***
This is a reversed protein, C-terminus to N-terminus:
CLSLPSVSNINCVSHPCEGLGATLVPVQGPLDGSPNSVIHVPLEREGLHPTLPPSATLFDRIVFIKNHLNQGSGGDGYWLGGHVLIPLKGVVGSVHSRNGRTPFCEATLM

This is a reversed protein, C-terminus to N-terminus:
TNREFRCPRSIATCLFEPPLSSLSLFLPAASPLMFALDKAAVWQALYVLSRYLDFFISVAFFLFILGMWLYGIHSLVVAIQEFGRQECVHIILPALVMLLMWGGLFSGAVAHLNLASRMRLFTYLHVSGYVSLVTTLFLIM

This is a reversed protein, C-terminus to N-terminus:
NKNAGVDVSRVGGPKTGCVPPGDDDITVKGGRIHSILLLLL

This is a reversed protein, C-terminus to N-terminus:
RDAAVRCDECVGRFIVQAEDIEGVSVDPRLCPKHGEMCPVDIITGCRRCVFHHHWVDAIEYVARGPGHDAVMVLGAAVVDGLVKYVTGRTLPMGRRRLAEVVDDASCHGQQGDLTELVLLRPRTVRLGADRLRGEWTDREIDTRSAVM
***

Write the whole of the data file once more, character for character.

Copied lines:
This is a reversed protein, C-terminus to N-terminus:
CLSLPSVSNINCVSHPCEGLGATLVPVQGPLDGSPNSVIHVPLEREGLHPTLPPSATLFDRIVFIKNHLNQGSGGDGYWLGGHVLIPLKGVVGSVHSRNGRTPFCEATLM

This is a reversed protein, C-terminus to N-terminus:
TNREFRCPRSIATCLFEPPLSSLSLFLPAASPLMFALDKAAVWQALYVLSRYLDFFISVAFFLFILGMWLYGIHSLVVAIQEFGRQECVHIILPALVMLLMWGGLFSGAVAHLNLASRMRLFTYLHVSGYVSLVTTLFLIM

This is a reversed protein, C-terminus to N-terminus:
NKNAGVDVSRVGGPKTGCVPPGDDDITVKGGRIHSILLLLL

This is a reversed protein, C-terminus to N-terminus:
RDAAVRCDECVGRFIVQAEDIEGVSVDPRLCPKHGEMCPVDIITGCRRCVFHHHWVDAIEYVARGPGHDAVMVLGAAVVDGLVKYVTGRTLPMGRRRLAEVVDDASCHGQQGDLTELVLLRPRTVRLGADRLRGEWTDREIDTRSAVM